Bus driver quits job eight months after being knocked out in attack

A Sanders bus on Edward Street. Picture: Archant

A Sanders bus on Edward Street. Picture: Archant - Credit: Archant

A bus driver who was knocked unconscious in Norwich after confronting two men who stepped in front of his bus has quit his job, it has emerged.

Two men stepped in front of the 44A Sanders Coaches bus, which was travelling from Anglia Square onto Edward Street.

The bus driver, a man aged in his 50s, swerved to avoid the men before getting off the bus to speak to them. The driver was then approached by a third man who punched him in the face, knocking him unconscious.

The victim was taken to hospital, where he was treated for his injuries.

The incident happened at about 4.30pm on April 1 last year but the driver has since quit his job it has emerged.

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Charles Sanders, director of the Holt-based firm, said: "He was in hospital for quite a while afterwards. They knocked him out cold.

"As a result of the incident he wasn't able to perform his duties for the eight months he continued with us.

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"He doesn't actually work for us now.

"He wasn't driving when he left us - he was unable to drive.

"It's sad to think that he couldn't go back to driving.

"We kept him on as a cleaner while he went through his recuperation.

"He left us in December."

Earlier this month, David Pye, 38 of Magpie Road, Norwich, appeared at Norwich Crown Court after previously admitting a charge of causing grievous bodily harm (GBH).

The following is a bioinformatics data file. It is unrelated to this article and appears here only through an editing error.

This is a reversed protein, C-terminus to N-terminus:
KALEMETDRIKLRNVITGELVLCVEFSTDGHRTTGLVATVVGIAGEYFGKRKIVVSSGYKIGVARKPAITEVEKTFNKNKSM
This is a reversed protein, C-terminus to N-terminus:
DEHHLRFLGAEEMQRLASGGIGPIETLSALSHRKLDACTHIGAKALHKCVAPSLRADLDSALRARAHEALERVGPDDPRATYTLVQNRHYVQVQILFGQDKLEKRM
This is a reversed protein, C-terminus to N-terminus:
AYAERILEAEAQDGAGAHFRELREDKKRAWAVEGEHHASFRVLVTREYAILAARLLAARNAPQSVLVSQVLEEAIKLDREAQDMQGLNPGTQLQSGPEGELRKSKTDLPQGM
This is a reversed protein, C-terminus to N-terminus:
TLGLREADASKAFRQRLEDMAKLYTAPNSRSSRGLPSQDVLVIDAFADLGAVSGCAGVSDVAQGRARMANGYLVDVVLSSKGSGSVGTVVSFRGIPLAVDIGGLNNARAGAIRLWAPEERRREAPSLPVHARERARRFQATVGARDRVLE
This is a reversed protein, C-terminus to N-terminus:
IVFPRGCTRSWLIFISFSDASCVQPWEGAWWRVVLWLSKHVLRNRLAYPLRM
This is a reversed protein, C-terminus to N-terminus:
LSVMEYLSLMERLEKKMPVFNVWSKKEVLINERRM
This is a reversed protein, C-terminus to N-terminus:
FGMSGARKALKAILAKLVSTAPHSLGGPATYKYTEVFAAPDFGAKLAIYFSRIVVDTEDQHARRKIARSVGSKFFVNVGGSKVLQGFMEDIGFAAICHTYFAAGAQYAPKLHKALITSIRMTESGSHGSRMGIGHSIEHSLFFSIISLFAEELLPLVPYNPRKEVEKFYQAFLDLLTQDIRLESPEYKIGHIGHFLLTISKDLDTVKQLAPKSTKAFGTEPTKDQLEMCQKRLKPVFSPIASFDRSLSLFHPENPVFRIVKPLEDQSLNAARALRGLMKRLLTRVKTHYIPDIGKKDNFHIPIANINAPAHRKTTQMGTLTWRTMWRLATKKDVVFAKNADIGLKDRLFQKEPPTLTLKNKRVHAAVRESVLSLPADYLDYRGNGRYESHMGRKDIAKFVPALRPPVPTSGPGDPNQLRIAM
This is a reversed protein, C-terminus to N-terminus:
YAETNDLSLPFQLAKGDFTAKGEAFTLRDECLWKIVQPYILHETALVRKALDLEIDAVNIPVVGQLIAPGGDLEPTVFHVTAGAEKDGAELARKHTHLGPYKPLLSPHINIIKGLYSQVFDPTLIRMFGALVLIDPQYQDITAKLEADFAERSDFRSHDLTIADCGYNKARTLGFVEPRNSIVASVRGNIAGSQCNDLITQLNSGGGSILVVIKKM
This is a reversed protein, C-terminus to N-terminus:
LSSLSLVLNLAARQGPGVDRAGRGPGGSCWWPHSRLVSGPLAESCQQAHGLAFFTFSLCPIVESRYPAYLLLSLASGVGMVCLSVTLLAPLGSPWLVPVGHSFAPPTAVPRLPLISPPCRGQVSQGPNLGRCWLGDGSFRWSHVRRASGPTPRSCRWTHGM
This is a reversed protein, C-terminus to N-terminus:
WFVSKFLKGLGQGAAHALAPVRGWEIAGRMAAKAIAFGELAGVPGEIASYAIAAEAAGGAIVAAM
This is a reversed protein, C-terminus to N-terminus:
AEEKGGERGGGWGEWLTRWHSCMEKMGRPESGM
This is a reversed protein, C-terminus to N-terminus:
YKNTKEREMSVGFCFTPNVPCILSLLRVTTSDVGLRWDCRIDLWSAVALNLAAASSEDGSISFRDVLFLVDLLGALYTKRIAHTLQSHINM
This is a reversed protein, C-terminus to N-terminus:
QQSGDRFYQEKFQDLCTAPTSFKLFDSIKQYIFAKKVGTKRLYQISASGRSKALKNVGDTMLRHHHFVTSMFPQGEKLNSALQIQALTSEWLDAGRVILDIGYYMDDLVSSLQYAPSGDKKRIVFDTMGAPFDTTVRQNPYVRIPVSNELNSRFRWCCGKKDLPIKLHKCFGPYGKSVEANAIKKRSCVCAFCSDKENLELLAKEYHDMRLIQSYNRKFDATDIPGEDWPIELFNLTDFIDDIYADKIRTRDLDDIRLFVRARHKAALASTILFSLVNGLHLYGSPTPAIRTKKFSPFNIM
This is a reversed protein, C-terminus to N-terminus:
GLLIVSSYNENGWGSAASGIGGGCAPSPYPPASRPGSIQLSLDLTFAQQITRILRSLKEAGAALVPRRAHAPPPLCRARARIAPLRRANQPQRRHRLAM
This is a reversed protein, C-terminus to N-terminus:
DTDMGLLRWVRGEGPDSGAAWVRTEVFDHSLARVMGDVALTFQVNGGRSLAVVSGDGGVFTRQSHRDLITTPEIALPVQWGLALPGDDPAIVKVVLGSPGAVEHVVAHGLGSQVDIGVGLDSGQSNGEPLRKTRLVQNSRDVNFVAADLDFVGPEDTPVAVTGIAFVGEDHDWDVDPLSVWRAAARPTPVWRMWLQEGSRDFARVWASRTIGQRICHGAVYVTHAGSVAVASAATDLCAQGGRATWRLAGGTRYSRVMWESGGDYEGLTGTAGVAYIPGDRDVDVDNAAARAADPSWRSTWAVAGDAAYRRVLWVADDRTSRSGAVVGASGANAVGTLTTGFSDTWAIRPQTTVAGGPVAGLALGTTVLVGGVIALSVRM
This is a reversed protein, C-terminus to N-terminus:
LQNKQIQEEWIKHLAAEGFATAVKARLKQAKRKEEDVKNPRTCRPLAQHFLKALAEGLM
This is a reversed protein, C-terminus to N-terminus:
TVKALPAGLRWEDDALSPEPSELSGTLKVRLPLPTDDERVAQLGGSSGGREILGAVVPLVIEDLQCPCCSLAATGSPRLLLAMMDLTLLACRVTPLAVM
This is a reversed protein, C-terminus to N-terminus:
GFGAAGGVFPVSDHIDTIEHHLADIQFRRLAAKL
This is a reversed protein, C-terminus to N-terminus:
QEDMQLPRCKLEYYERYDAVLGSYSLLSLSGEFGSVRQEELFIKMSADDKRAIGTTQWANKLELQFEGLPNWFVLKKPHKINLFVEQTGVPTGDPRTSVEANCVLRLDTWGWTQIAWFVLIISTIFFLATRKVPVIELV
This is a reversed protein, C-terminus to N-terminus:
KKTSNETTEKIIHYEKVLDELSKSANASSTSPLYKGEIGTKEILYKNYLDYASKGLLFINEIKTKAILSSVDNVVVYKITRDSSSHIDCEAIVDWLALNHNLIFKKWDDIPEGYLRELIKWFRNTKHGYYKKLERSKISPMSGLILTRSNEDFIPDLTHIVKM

Pye was sentenced to 10 months imprisonment, suspended for 21 months and ordered to carry out 100 hours of unpaid work.

Mr Sanders said: "Clearly we're happy that the suspect was charged and dealt with by the courts.

"To be honest they ought to stay on the bus but you see people messing around in front of you and you've got a journey to do and you ask them to get out of the way.

"I think this guy came up from behind and went for him.

"We're pleased the police have been able to catch him and we're pleased he's been dealt with.

"He must toe the line and behave himself as he's got this hanging over his head."

At the time of the attack Mr Sanders said he was "appalled" that a driver has been injured in such a way as he was "doing his job" and had never seen an incident of this severity.

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